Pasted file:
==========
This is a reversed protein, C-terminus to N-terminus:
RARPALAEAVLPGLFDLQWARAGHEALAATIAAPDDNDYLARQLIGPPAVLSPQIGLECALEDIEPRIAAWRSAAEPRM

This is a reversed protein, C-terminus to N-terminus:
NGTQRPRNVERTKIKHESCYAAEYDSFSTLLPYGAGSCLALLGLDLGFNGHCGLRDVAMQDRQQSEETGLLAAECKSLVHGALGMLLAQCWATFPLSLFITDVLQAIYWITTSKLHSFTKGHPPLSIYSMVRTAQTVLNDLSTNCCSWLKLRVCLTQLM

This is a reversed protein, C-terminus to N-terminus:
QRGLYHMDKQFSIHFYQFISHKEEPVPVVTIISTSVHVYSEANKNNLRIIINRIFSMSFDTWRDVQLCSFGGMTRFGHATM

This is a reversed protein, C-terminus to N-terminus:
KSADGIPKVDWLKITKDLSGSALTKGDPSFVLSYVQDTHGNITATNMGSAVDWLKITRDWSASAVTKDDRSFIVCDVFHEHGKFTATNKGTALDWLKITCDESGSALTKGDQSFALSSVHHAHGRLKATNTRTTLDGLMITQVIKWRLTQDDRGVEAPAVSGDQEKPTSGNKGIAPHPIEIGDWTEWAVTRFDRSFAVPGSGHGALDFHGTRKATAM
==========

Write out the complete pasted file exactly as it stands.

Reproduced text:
This is a reversed protein, C-terminus to N-terminus:
RARPALAEAVLPGLFDLQWARAGHEALAATIAAPDDNDYLARQLIGPPAVLSPQIGLECALEDIEPRIAAWRSAAEPRM

This is a reversed protein, C-terminus to N-terminus:
NGTQRPRNVERTKIKHESCYAAEYDSFSTLLPYGAGSCLALLGLDLGFNGHCGLRDVAMQDRQQSEETGLLAAECKSLVHGALGMLLAQCWATFPLSLFITDVLQAIYWITTSKLHSFTKGHPPLSIYSMVRTAQTVLNDLSTNCCSWLKLRVCLTQLM

This is a reversed protein, C-terminus to N-terminus:
QRGLYHMDKQFSIHFYQFISHKEEPVPVVTIISTSVHVYSEANKNNLRIIINRIFSMSFDTWRDVQLCSFGGMTRFGHATM

This is a reversed protein, C-terminus to N-terminus:
KSADGIPKVDWLKITKDLSGSALTKGDPSFVLSYVQDTHGNITATNMGSAVDWLKITRDWSASAVTKDDRSFIVCDVFHEHGKFTATNKGTALDWLKITCDESGSALTKGDQSFALSSVHHAHGRLKATNTRTTLDGLMITQVIKWRLTQDDRGVEAPAVSGDQEKPTSGNKGIAPHPIEIGDWTEWAVTRFDRSFAVPGSGHGALDFHGTRKATAM